Avoid the Traveler Flu

Category: Aviation


Getting sick is a part of everyday life, traveling or being on vacation will not exempt you from that fact. If anything, you have a greater chance in unknown environments.

Consider that more than 2.6 million passengers board a plane in the United States alone each and every day and over 4 Billion passenger flew in 2017, setting a new travel record. That is a lot of new people, foods, viruses, bacteria, parasites, bugs, and stresses that can all play a part in breaking down your immune system.

However, you can take precautions to help protect yourself and enjoy your time away from home.

Plan and Prepare

Prevention is far better than any cure and it all starts before you leave home.

The simple act of planning can alleviate some of the stress’s associated with a trip. Stress tends to increase cortisol in your body and decrease your white blood cells. That can make you more susceptible to viruses during your travels.

Planning for your body’s normal reactions can also help. If you tend to be more prone to allergies or a certain sickness, bring vitamins, over the counter medicines or prescriptions with you so you are prepared when you first feel oncoming symptoms.

Visit your doctor well in advance and update prescriptions or get recommended vaccinations for your destination. Not all vaccinations are required for every individual for every trip. It is important that you get one-on-one personal advice from your local clinic, specialist, or physician before you travel.

Sanitize, Sanitize, Sanitize

While janitorial crews do a great job to keep facilities clean, germs are sneaky.

Keeping your hands clean is one of the most important steps that can be taken to avoid getting sick. It reduces your chances of diarrhea, vomiting, food poisoning, gastroenteritis, flu, norovirus, MRSA, and even hepatitis A. If handwashing isn’t possible, an alcohol-based hand sanitizer that contains at least 60% alcohol makes a good backup.

Wiping down high-touch areas, like handles, arm rests, seat belts, etc. with disinfecting wipes can also help. For larger areas, UV light sanitizing technology kills up to 99.9 percent of germs from hard surfaces and fabrics.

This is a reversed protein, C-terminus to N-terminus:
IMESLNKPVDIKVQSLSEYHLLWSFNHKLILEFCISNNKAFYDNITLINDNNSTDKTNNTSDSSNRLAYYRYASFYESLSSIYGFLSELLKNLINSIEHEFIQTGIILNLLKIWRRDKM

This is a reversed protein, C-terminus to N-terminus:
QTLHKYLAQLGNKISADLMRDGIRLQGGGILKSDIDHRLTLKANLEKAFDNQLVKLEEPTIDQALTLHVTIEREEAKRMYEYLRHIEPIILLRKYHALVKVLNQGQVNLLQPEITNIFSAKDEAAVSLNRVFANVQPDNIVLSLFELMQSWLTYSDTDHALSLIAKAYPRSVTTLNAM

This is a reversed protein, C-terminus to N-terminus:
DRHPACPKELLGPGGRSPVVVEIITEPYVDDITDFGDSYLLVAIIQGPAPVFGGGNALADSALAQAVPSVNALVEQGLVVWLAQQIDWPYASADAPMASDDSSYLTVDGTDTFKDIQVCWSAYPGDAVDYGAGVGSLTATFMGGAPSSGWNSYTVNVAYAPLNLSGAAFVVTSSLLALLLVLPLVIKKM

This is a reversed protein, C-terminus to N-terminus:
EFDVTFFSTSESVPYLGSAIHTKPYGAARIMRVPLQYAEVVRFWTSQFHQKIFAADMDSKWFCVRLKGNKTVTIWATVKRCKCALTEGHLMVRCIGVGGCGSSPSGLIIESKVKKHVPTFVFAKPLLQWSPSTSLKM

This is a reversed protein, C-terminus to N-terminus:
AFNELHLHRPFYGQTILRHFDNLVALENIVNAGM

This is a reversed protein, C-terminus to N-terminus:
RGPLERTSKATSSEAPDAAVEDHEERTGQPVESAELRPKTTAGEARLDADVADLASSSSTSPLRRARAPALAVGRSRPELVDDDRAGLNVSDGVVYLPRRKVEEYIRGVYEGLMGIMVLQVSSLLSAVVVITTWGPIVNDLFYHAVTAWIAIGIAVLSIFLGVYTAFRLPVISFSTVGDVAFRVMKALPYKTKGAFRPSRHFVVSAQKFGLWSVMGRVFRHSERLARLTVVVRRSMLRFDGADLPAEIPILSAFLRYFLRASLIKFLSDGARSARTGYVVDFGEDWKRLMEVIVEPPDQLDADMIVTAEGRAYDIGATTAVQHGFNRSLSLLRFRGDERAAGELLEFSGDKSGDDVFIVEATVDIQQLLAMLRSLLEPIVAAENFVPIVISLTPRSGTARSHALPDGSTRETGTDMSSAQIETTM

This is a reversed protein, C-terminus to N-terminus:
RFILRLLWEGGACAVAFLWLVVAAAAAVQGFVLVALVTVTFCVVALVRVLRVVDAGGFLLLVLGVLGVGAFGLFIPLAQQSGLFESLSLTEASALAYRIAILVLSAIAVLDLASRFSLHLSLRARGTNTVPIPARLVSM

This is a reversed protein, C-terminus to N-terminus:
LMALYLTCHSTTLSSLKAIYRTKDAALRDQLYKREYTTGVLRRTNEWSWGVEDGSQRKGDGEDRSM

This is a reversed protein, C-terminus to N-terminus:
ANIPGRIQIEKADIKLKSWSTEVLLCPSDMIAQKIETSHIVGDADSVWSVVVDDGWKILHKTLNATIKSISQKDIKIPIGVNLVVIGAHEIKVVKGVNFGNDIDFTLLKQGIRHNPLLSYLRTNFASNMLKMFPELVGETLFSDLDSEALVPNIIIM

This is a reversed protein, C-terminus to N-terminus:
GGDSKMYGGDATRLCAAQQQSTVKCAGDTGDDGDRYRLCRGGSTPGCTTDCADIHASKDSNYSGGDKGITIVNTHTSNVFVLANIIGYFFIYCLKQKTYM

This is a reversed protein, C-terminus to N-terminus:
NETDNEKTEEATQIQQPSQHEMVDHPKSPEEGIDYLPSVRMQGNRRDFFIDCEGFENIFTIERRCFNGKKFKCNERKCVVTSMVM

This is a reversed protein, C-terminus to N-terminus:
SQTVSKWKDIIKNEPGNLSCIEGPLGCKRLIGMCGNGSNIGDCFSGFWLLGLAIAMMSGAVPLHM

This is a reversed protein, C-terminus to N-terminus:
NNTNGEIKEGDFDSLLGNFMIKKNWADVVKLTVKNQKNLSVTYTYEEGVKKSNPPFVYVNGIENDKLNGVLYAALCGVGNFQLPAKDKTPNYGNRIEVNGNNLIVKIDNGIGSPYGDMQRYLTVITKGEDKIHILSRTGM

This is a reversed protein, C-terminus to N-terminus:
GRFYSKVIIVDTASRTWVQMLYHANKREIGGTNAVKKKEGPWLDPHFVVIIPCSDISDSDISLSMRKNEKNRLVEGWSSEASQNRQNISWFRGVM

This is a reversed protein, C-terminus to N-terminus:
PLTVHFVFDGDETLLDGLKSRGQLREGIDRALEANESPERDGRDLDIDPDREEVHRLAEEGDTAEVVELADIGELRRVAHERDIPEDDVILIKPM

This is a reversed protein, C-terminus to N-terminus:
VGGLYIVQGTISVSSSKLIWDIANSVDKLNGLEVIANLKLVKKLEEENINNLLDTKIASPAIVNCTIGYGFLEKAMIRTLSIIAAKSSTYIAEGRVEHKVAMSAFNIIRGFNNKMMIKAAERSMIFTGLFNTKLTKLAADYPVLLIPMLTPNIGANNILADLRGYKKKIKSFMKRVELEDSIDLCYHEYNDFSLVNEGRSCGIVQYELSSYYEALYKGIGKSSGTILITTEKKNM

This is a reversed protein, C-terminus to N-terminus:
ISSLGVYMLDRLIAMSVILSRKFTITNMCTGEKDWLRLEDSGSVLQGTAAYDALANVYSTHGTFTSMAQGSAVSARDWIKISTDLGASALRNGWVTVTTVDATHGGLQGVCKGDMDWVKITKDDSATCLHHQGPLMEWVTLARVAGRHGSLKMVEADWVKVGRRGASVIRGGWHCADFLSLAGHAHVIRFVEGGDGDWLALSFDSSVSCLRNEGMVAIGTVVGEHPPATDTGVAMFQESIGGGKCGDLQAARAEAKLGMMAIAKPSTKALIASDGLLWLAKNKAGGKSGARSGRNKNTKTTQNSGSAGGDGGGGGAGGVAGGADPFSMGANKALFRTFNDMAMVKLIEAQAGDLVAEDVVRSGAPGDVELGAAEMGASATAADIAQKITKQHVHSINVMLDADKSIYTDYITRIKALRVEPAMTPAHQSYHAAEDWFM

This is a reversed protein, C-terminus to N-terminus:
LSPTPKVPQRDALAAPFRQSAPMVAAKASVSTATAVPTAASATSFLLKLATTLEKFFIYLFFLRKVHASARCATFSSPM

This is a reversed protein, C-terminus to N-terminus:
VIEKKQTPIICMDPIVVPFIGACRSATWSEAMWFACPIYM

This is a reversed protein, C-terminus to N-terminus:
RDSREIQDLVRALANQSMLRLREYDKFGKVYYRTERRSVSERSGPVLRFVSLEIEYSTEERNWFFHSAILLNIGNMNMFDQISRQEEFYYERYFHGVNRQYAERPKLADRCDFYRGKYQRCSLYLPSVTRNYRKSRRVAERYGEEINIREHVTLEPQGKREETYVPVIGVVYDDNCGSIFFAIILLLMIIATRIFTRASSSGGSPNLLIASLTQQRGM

Take Care of Your Insides

Disrupting your normal digestive system routine can have negative side effects to your overall health. Try and stick as close to your normal routine as you can.

Pack some of your normal edibles. Depending on your destination, you may be limited. Consider healthy non-perishables like: granola, oatmeal, protein powder, crackers, nuts, dried fruit, beef jerky, tuna, peanut butter and seeds.

Rosehip or Ginger Tea

Start increasing your water intake before you go and bring plenty with you. Traveling tends to dehydrate you, especially at high altitudes, so if you fly or are staying at high altitudes, make sure you drink even more than normal. Add a few tea bags to your bag as well. Consider rosehip or ginger tea to deliver a healthy dose of vitamin C, help with upset stomachs, muscle aches and fight off infections.

Also, bring your own re-usable bottle so you don’t have to rely on other’s glasses, paper or plastic.

Care for Your Skin

A sunburn can seriously ruin a good travel experience! Apply a strong SPF sunscreen before you get dressed and pay special attention to places that you may not think about, your scalp, ears and back of the hands. Bring a travel-sized bottle with you and re-apply to exposed areas every few hours.

Protecting your skin goes beyond good sunscreen. Stay well hydrated to keep your skin healthy, especially if you will be in a hot or tropical climate. Cover up with breathable clothing and wear a hat or bandana. Know the symptoms of dehydration and stay aware. It can set in quickly and if you don’t take immediate action it can become a medical emergency.

Smart clothing choices in addition to repellent can also protect your skin from bug bites, including mosquito bites which can be a traveler’s nightmare. According to the Centers for Disease Control and Prevention (CDC), the World Health Organization, they have been known to transmit diseases, such as yellow fever, dengue, chikungunya, and malaria.

Rest When You Can

Even though the excitement of your vacation destination may have you wound up and wanting to forge forward right away, it’s best to take at easy right after a day (or more) of travel. Researchers at the University of Washington have discovered a link between sleep deprivation and a suppressed immune system, so getting a good night’s rest when you arrive at your destination will reduce your likelihood of getting sick.

Vacations should be enjoyed, but for many people, travel is a stressful experience. While the unsung heroes of janitorial crews around the world work hard to keep areas healthy and clean, the contamination of a simple sneeze or cough can undue hours of work. That is why it is important to think about your health and prepare properly so you can reduce your risk of getting ill while you’re trying to enjoy your time off.